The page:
7. 7. 7 of 8 | P a g e Podiatry-WoundCare-Overview_v4_21216 www.DOXYVA.com Marketing Materials & D`OXYVA Centers of Excellence To introduce D`OXYVA to your patients and test it effectively, call or chat with us or talk to your local Circularity-certified representative and ask for information about our Centers of Excellence programs and for the following items: Patient Brochures Waiting Room Posters, Banners, DVDs Wound Care Brochure Clinical Study Papers, Protocols, Investigator’s Brochure, Informed Consent Independent CO2 Studies Study Effect of Carbon Dioxide Water Bath Therapy (Carbothera) in Treatment of 100 Patients with Diabetic Foot http://www.iasj.net/iasj?func=fulltext&aId=48581 The Role of Carbon Dioxide Therapy in the Treatment of Chronic Wounds http://iv.iiarjournals.org/content/24/2/223.abstract Transdermal CO2 Application in Chronic Wounds http://ijl.sagepub.com/cgi/content/abstract/3/2/103 Two Cases of Arteriosclerosis Obliterans (Fontaine Stage IV) with Total Occlusion of Below-the-Knee Vessels, for Which Artificial CO2 Foot Bath Therapy Was Found to Be Effective http://www.co2bath.com/toriyama.pdf The Effect of Artificial CO2 Water Immersion on Physiological Functions http://www.co2bath.com/academic-a-1.htm The Effect of Artificial Carbon Dioxide Foot Bathing on the Skin of Ischemic Feet, as Measured by a Laser Doppler Flowmeter http://www.co2bath.com/matsuo.pdf Carbon Dioxide Therapy in the Treatment of Localized Adiposities: Clinical Study and Histopathological Correlations http://www.nutecint.com/Docs/APS%20Article.pdf REFERENCES Branski LK, Gauglitz GG, Herndon DN, et al. A review of gene and stem cell therapy in cutaneous wound healing. Burns. 2008 Jul 4. Frykberg RG, Banks J. Challenges in the Treatment of Chronic Wounds. Adv Wound Care (New Rochelle). 2015 Sep 1. 4 (9):560-582. Rogers et al; Transdermal CO2 Delivery with D`OXYVA Increases Skin Perfusion Pressure in Subjects with and without Diabetes. Diabetic Foot Global Conference, Los Angeles, CA, March 21 -23, 2013. Chandan K Sen, Gayle M, Robert Kirsner, Lynn Lambert, CHT, Thomas K. Hunt, Finn Gottrup, Geoffrey C Gurtner, and Michael T. Longaker; Human Skin Wounds: A Major and Snowballing Threat to Public Health and the Economy, Wound Repair Regen. 2009 Nov–Dec; 17(6): 763–771. Ashok Damir; Recent Advances in Management of Chronic Non healing Diabetic Foot Ulcers, JIMSA October - December 2011 Vol. 24 No. 4. Komoto. Y. Komoto.T. Sunakawa, M. et al; Dermal and subcutaneous tissue perfusion with CO2 bathing. Z. p hysiode. 38; 103-112. 1986. B. Hartmann, M, Pittler and B. Drews, CO2 Balneotherapy for Arterial Occlusion Diseases*: Physiology and Clinical Practice, unpublished (Institute of Applied Physiology and Balneology, University of Freiburg).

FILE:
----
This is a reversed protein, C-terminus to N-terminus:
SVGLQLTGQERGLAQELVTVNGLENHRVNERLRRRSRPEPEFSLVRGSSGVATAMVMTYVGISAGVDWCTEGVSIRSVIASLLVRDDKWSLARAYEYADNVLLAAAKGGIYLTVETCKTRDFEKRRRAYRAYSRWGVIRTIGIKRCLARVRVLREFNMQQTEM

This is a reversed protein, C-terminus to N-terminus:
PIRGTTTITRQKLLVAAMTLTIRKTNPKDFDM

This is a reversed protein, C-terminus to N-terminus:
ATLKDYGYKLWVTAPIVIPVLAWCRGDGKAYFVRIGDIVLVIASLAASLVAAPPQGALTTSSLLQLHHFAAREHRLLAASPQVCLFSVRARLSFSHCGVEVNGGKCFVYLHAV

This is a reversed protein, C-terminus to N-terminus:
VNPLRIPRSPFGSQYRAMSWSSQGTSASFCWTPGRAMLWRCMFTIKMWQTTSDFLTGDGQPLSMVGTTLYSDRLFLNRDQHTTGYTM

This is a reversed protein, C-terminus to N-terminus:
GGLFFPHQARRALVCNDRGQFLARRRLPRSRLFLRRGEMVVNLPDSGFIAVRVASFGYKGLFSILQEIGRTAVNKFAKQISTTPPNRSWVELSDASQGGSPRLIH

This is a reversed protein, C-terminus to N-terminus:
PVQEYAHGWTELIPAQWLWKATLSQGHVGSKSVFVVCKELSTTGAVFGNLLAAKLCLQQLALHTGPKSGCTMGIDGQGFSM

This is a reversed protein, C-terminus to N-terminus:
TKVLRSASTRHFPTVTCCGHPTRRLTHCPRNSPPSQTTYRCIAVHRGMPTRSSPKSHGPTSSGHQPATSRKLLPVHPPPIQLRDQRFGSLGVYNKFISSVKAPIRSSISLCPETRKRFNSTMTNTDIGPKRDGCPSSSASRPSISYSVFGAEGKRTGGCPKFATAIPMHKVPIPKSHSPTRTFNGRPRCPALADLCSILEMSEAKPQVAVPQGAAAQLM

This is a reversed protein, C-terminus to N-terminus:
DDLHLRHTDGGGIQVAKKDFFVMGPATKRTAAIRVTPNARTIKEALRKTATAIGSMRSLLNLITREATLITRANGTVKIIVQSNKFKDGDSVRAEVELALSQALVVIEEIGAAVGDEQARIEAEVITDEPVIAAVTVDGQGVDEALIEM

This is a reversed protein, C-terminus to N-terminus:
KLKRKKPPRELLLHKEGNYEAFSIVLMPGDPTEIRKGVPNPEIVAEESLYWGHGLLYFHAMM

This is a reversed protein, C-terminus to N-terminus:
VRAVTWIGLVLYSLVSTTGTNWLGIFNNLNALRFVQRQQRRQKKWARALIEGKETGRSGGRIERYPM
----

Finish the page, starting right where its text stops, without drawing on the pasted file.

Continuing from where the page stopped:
8. 8. 8 of 8 | P a g e Podiatry-WoundCare-Overview_v4_21216 www.DOXYVA.com Irie H et al CO2-bathing induces VEGF expression and NO-dependent neocapillary formation. Circulation 2005. U Wollina et al., Transdermal CO2 application in chronic wounds, J Low Extrem Wounds, Int J Low Extrem Wounds 2004 Jun;3(2):103-6. Chao C and Cheing G. Microvascular dysfunction in diabetic foot disease and ulceration. Diabetes Metabolism Research and Reviews, 2009; 25: 604-614. La Fontaine J, et al. Current concepts in diabetic microvascular dysfunction. Journal of the American Podiatric Medical Association, May 2006; 96(3): 245-252. Guerci B, et al. Endothelial dysfunction and type 2 diabetes. Diabetes Metabolism, 2001; 27(4): 4360447. Parving H, et al. Hemodynamic factors in the genesis of diabetic microangiopathy. Metabolism, Sept 1983; 32(9): 943-949. Adera H, et al. Prediction of amputation wound healing with skin perfusion pressure. Journal of Vascular Surgery, May 1995; 21(5): 823-828. Faris I, et al. Skin perfusion pressure in the prediction of healing in diabetic patients with ulcers or gangrene of the foot. Journal of Vascular Surgery, July 1985; 2(4): 536-540. Yamada T, et al. Clinical reliability and utility of skin perfusion pressure measurement in ischemic limbs – comparison with other noninvasive diagnostic methods. Journal of Vascular Surgery, Feb 2008; 47(2): 318-323. Tsai F, et al. Skin perfusion pressure of the foot is a good substitute for toe pressure in the assessment of limb ischemia. Journal of Vascular Surgery, July 2000; 32(1): 32-36. Uccioli L, et al. Lower limb arterio-venous shunts, autonomic neuropathy and diabetic foot. Diabetes Research and Clinical Practice, May 1992; 16(2): 123-130. Castronuovo J. J., Carter S. A. (2000) Skin perfusion pressure of the foot is a good substitute for toe pressure in the assessment of limb ischemia. Journal of Vascular Surgery, 32(1), pp 32-36. Legal Disclaimer Copyright © 2016 Circularity Healthcare, LLC. All rights reserved. D`OXYVA and Circularity are trademarks and/or registered trademarks of Circularity Healthcare in the U.S. and other countries. All other trademarks mentioned herein belong to their owners. Third party brands, product names, trade names, corporate names and company names mentioned herein may be trademarks of their respective owners or registered trademarks of other companies and are used for purposes of explanation and to the owner's benefit, without implying a violation of copyright law. Information herein is intended only for U.S. residents. Circularity’s D`OXYVA has not been evaluated yet by the U.S. Food and Drug Administration (FDA) and is not intended to diagnose, treat, cure, or prevent any disease. The information provided herein is for educational purposes and is not intended to replace medical advice. Ask your physician or therapist about using D`OXYVA. Results may vary by individual. www.circularityhealthcare.com www.DOXYVA.com info@circularityhealthcare.com info@doxyva.com Worldwide Headquarters Circularity Healthcare, LLC 790 E. Colorado Blvd., 9th Floor Pasadena, CA 91101 U.S.A. Phone: +1 (626) 240-0956